A Answers (4)
Uncooked foods may increase your chances of developing diarrhea, and certain foods might increase your diarrhea. These foods include: high-fiber foods, spicy foods, fatty foods and dairy products.
Pizza and other spicy foods can cause diarrhea.
Watch the video to learn from Dr. Oz what other foods can cause diarrhea.
Diarrhea is a common problem that happens to everyone from time to time. It's usually the body's way of trying to get rid of bacteria or a virus. But certain foods, as well as stress and anxiety, also may trigger bouts of diarrhea. For some people, especially those with irritable bowel syndrome (IBS), Crohn's disease, or celiac disease, certain foods may irritate the bowel and lead to diarrhea. The following foods and drinks seem to cause the most problems:
- Caffeine in soda, tea, coffee, and chocolate
- Foods that cause gas, such as beans, broccoli, and apples
- Spicy foods
- Foods high in acid, such as oranges and other citrus fruit
- Fatty foods, such as bacon, sausage, butter, oils, and anything deep-fried
- Dairy products, particularly for people who are lactose intolerant
Some people are sensitive to gluten -- a protein in breads, pasta, and other baked goods -- which can cause a range of symptoms, from diarrhea to constipation.
If you suspect certain foods may be causing your symptoms, try eliminating them from your diet one at a time.
The answer to this question can be different for each person. Just because a particular food is a common food trigger for diarrhea, doesn't mean it is for you. You should make a serious attempt to figure out your personal food triggers if you have chronic diarrhea. If you limit your diet too much based on everything you read and hear about, you might not get a wide enough variety of essential nutrients!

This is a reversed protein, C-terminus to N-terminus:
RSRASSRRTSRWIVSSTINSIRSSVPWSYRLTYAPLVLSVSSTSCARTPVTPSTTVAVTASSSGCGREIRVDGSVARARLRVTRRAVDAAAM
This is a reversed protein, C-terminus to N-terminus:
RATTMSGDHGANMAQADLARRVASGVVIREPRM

One way to begin figuring this out is to keep a food and symptom diary. You might begin to notice a pattern. Remember, there can be a delay between the time you eat the offending food and the symptoms you experience, so look back at least a day when a problem crops up. For example, one of my patients thought his breakfast food was causing diarrhea, but we traced the problem back to lactose intolerance from eating ice cream the night before each incident of diarrhea. If the diary doesn't help you figure out your food triggers, you might learn a lot from trying a kind of learning diet called an "elimination diet". Ask your health care provider if an elimination diet can help you, or seek help from a dietitian.
This content reflects information from various individuals and organizations and may offer alternative or opposing points of view. It should not be used for medical advice, diagnosis or treatment. As always, you should consult with your healthcare provider about your specific health needs.